This past year, Bill Gates and Steve Jobs began to focus on priorities other than tech. Who will fill their winged sandals and become the new Gadget Gods?
These next gods will, like their predecessors, be people whose professional and private lives, and even personal appearance, are of equal importance to hordes of obsessed nerds. They're people whose creativity and willpower are presumed to steer the course of personal technology, with legions of engineers and programmers and designers and manufacturing experts carrying out their vision. The key is putting themselves out for all the public to behold, with the hopes of becoming revered by apostles who buy anything they unveil. Seeing as we're running low on golden calves, let's check out the current options:
People say Cook is the man who makes the beautiful products turn into a beautiful pile of money, and he actually took over Apple when Jobs was recovering from his first surgery. A southern gentleman, avid cyclist, iron-fisted boss, mysterious loner, emotionless decider—man, Cook is so easy to reduce to two-word stereotypical descriptors, he's bound for godhood. Even his name comes packaged in a suave but unforgettable two syllables. The catch of course is that he can't ascend the mighty throne of Apple until the big cheese retires or bows out due to health. Cook's trod the boards at Stevenotes before, but now he's holding back—or being held back—perhaps because if he becomes big boss, he'll need a fresh start. All eyes not on Steve are on this guy. Can he fill the shoes left open and be the forceful visionary that Jobs is?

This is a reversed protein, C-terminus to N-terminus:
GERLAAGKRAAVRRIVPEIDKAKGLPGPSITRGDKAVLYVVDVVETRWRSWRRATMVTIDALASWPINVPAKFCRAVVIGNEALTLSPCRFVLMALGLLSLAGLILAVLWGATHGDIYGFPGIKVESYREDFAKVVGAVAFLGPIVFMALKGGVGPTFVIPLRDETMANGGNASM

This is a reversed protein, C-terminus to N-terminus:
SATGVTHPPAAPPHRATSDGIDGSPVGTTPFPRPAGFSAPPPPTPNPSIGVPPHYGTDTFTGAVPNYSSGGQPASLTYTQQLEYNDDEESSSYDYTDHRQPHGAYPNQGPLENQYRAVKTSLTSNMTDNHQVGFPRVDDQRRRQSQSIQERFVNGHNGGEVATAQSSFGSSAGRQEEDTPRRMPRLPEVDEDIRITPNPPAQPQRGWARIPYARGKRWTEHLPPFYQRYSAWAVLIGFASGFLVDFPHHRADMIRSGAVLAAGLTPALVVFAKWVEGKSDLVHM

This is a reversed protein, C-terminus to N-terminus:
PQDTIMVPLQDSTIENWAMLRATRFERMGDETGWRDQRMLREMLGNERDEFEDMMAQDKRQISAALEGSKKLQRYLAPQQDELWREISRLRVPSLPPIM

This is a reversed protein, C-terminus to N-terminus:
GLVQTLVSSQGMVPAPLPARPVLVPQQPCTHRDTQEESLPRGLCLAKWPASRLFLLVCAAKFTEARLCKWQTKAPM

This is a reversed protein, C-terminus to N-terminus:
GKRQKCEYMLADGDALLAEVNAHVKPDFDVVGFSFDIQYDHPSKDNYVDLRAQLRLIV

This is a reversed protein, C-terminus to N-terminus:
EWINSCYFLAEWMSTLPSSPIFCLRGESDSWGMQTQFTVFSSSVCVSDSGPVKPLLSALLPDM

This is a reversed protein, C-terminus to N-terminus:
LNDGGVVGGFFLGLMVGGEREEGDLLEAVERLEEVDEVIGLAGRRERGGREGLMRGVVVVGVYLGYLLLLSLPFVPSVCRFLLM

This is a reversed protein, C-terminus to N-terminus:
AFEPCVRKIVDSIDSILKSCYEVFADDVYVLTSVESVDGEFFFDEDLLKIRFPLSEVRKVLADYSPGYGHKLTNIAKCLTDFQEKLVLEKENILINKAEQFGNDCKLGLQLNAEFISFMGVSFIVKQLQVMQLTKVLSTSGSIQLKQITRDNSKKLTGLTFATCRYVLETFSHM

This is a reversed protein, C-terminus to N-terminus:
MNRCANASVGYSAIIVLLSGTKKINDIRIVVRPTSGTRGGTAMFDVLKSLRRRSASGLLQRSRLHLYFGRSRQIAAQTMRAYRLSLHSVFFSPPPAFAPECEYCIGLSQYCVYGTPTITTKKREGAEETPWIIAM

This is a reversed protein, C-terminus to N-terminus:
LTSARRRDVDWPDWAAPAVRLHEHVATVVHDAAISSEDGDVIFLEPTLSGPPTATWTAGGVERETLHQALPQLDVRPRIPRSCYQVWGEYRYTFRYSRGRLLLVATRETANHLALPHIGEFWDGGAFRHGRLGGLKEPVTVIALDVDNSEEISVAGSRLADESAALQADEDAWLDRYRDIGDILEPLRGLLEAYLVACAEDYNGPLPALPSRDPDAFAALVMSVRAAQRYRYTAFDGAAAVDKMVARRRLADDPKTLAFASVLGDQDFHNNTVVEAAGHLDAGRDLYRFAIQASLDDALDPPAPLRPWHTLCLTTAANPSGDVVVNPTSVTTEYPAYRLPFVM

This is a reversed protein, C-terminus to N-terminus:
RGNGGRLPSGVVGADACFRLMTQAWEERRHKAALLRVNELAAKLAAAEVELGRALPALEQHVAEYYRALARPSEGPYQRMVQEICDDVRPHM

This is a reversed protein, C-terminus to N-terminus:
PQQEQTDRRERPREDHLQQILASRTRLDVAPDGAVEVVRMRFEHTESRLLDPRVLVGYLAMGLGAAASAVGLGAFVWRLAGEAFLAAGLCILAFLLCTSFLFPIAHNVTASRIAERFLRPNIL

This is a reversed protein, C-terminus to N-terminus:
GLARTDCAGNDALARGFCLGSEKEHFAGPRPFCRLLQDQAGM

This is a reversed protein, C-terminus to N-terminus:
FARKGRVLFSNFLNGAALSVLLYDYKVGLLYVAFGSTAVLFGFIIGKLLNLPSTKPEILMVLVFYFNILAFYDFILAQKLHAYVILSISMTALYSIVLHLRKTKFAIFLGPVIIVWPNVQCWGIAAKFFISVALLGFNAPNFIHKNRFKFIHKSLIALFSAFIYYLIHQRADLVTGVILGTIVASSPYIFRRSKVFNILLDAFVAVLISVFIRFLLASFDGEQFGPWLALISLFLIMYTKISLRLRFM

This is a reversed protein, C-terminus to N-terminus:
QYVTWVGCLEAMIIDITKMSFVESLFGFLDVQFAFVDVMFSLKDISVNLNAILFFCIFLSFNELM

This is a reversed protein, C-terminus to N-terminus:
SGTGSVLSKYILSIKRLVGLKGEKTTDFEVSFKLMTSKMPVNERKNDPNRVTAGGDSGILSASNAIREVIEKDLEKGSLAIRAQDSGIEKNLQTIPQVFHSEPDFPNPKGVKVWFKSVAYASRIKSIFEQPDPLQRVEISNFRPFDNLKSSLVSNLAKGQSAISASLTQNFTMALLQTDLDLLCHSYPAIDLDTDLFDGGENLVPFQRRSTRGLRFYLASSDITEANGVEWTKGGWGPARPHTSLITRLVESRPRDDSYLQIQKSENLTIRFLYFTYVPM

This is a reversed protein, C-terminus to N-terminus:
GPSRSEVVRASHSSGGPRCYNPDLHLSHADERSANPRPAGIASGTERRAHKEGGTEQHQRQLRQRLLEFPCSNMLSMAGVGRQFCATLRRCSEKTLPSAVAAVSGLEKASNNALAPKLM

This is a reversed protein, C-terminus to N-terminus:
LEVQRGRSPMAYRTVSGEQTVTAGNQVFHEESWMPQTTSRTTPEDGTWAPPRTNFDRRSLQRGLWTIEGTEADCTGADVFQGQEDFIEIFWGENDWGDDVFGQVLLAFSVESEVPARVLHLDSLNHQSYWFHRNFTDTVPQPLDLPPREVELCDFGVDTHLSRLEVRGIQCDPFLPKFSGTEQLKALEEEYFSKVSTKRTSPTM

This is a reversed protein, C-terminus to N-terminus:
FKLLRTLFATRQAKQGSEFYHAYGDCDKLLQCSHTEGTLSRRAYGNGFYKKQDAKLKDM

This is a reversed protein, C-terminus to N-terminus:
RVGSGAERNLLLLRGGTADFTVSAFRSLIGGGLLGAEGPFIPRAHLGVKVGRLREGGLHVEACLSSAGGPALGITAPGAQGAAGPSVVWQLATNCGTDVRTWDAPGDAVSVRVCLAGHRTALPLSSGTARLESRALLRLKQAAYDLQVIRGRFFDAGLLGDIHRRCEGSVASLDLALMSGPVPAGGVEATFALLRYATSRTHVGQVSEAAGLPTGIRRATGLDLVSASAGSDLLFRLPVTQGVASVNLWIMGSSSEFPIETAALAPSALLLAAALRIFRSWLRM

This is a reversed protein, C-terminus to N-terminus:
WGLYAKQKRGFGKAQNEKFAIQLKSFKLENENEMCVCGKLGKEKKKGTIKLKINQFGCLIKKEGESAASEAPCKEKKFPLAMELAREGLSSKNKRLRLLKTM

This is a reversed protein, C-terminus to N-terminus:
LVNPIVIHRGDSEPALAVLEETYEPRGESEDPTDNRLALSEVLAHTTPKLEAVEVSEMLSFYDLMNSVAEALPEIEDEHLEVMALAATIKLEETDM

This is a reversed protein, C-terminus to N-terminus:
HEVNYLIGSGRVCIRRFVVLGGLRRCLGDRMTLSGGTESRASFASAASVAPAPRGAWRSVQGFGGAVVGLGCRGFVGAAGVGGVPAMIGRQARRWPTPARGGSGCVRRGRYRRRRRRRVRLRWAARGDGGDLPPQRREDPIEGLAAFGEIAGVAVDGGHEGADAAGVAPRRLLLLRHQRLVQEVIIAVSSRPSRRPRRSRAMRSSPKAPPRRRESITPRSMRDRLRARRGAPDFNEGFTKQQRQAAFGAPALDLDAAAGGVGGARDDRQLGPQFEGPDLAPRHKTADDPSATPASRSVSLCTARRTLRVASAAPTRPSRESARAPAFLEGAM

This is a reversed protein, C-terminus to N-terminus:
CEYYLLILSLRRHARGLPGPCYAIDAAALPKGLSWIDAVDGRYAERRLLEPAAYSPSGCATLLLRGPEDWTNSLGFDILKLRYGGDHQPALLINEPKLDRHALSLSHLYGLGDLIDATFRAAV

Chance of Godhood? 75% with a few variables we'd rather not think about